Tiger looking like his old self
Tiger Woods (left) watches his shot on the 14th tee as Phil Mickelson looks on during the first round of the U.S. Open on the Lake Course at the Olympic Club in San Francisco, Calif., June 14, 2012. (ROBERT GALBRAITH/Reuters)
If you didn't know any better, you would have sworn it was 2000 or 2001.
There was Tiger Woods, no longer looking beaten down, no longer flipping clubs and no longer cursing under his breath.
On Day 1 of the U.S. Open at the long, narrow and fast Olympic Club, Woods was, well, Tiger-like. He fired a 1-under-par 69 and is tied for second with four others, three shots back of leader Michael Thompson.
Woods not only served notice that his win at the Memorial two weeks ago wasn't just a hot flash, but he laid a beating on playing partners Phil Mickelson (76) and Bubba Watson (78). The latter was particularly impressed with the 14-time major champion's play.
"That was the old Tiger," Watson said. "That was beautiful to watch. That's what we all come to see. That's what we all want to watch, and that was awesome to see him strike the ball good. He made a couple bogeys, but under par on this golf course is pretty good."
Woods was on the mark from the get-go and never let up. He hit 10 of 14 fairways, which is extremely difficult considering Olympic is on the side of a hill, and he strode confidently in front of the massive gallery that turned out to watch the star-studded threesome.
Woods spent much of the day chatting with Watson, while Mickelson was often off to the side, trying to figure out why he was yanking the ball all over southwest San Francisco. Thursday's round marked the 31st time Woods and Mickelson have played together as pros, and Tiger now has a 14-13-4 advantage.
This one, however, was a spanking, just like the second round of the 2008 U.S. Open at Torrey Pines where Woods shot 68 and Mickelson carded a 75.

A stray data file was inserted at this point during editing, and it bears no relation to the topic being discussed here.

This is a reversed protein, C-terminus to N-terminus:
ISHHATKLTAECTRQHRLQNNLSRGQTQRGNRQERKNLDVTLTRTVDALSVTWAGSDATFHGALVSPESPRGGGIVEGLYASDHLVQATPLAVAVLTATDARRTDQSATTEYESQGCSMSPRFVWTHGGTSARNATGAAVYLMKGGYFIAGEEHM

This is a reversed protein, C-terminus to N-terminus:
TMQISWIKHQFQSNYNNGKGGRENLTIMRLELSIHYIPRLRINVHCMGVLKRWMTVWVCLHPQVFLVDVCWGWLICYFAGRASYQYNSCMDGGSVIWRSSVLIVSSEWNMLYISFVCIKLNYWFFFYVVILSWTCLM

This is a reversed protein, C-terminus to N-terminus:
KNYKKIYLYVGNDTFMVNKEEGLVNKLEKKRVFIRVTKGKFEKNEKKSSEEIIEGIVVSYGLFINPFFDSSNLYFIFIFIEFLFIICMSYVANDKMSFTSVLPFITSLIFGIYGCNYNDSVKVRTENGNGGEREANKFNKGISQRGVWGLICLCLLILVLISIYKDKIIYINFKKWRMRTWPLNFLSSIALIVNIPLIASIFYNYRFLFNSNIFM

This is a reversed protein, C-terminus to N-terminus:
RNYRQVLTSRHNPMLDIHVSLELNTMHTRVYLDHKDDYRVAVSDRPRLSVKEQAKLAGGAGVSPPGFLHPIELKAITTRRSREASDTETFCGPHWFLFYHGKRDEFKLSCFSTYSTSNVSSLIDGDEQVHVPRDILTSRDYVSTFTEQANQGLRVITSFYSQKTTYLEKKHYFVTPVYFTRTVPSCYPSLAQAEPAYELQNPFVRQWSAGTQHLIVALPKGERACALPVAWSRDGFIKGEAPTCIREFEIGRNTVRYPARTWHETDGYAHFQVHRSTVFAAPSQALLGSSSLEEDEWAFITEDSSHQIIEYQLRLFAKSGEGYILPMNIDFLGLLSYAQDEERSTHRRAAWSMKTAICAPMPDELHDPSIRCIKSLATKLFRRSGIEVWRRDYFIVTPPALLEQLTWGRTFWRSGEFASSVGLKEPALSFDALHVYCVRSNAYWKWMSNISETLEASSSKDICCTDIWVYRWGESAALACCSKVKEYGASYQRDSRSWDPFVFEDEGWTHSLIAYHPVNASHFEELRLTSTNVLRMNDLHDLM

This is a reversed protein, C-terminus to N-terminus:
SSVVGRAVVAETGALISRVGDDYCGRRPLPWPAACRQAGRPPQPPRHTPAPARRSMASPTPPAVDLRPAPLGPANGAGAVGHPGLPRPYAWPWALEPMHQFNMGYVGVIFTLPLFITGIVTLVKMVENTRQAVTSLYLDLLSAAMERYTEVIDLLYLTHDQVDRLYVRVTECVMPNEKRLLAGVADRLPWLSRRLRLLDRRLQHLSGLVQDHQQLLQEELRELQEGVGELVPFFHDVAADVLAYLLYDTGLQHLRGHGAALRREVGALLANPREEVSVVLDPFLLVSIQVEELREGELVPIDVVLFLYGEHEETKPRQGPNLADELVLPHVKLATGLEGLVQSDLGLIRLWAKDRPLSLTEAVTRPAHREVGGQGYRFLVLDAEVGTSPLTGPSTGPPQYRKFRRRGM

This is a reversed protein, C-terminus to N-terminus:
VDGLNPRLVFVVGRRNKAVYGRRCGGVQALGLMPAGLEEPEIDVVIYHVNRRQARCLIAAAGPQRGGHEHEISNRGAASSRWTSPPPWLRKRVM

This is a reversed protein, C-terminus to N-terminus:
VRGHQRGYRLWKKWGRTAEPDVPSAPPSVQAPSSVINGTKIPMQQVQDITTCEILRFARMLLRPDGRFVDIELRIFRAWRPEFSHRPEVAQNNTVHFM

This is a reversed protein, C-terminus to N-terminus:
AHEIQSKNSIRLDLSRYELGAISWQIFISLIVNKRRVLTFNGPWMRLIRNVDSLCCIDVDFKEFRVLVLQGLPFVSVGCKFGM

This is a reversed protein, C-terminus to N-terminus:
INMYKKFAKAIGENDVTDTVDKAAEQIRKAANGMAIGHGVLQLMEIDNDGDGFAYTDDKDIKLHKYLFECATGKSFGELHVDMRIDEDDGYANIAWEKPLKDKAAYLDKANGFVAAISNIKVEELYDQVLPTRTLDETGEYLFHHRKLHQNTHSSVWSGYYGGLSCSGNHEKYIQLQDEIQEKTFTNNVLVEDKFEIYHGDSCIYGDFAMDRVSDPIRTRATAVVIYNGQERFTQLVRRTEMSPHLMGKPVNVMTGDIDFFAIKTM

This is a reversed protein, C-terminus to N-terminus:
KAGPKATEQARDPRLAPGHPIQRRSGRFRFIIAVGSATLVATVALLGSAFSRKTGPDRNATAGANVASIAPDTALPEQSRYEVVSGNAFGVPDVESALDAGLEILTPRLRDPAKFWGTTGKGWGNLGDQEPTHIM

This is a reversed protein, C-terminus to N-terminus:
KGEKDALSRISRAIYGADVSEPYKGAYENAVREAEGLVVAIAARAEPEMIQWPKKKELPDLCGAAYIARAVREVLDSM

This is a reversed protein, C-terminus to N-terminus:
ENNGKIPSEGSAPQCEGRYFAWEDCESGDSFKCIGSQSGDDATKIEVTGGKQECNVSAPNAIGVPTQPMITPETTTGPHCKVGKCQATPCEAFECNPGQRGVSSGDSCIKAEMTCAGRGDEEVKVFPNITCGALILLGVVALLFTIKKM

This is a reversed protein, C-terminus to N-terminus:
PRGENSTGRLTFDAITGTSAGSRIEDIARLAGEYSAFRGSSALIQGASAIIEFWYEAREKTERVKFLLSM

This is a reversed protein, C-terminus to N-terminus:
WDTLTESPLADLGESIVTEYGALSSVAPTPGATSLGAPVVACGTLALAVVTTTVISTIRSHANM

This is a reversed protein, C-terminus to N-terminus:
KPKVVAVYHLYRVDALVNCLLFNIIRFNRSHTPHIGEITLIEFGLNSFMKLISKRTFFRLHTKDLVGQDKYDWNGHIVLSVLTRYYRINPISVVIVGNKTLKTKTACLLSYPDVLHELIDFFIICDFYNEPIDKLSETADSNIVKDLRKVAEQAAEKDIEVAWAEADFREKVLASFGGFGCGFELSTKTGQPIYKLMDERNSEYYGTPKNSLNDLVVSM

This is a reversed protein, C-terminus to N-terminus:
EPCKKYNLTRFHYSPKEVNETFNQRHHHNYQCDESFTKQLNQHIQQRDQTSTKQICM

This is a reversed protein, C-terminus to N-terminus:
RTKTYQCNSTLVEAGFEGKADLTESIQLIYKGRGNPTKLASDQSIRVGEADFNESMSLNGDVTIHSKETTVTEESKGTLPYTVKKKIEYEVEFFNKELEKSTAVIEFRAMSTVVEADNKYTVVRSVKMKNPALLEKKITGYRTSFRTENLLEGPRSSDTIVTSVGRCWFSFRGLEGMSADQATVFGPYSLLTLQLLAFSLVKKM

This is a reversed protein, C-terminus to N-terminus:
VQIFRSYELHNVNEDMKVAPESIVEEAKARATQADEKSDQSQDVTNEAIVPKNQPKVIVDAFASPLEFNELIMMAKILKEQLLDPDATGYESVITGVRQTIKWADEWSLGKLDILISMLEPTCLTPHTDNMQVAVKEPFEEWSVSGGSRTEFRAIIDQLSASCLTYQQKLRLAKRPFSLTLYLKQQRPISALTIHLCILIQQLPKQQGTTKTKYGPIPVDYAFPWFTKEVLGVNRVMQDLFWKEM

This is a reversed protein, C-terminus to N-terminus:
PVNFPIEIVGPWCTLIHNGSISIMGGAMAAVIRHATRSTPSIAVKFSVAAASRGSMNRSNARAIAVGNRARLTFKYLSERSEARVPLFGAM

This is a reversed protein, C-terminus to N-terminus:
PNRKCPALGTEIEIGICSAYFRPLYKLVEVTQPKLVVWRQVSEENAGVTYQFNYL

"He struck it really well," Mickelson said of Woods. "He's playing really well. He had really solid control of his flight trajectory. The way it occurred, it was impressive."
The afternoon groups didn't fare as well as their morning counterparts. The sunny temperatures and Pacific breeze dried out the course even more. The top three players in the world rankings, who played together, combined to go 19 over par. No. 3 Lee Westwood bounced back from a double-bogey start to card a 73, but defending champion Rory McIlroy, ranked No. 2, shot a 77 and world No. 1 Luke Donald tied 14-year-old amateur Andy Zhang with a 79.
"My putter kind of went cold today," Donald said. "Otherwise I could have probably ground out some more respectable score. But this place is tough. I feel like even from (Wednesday) it got a lot tougher."
Only Nick Watney, who had a double-eagle on No. 17, Justin Rose and Graeme McDowell were able to break par in the afternoon and join Woods and David Toms at 1 under.
Eight players, including 17-year-old amateur Beau Hossler, were even par.
The crowd started out rooting hard for Mickelson and Watson, but the more those two fell behind Woods, the more quiet the spectators became. There isn't exactly universal love for Woods, but that doesn't mean they weren't impressed with his mammoth drives and back-to-back birdies on the extremely tough fourth and fifth holes. That got him to 2 under before he suffered a bogey at the sixth.
And if there's another thing Woods has now that might have been missing the last few years, it's confidence. He's starting to get that look, which can't be good for the rest of the field. It's only one round, but it's a great start.
"Today was basically how I have been hitting it," Woods said. "I figured, just keep doing the same things, shape the ball the different directions that we need to today and hit the club that I felt was the appropriate club at the time."
Sounds simple enough.
And scary enough for the rest of the field.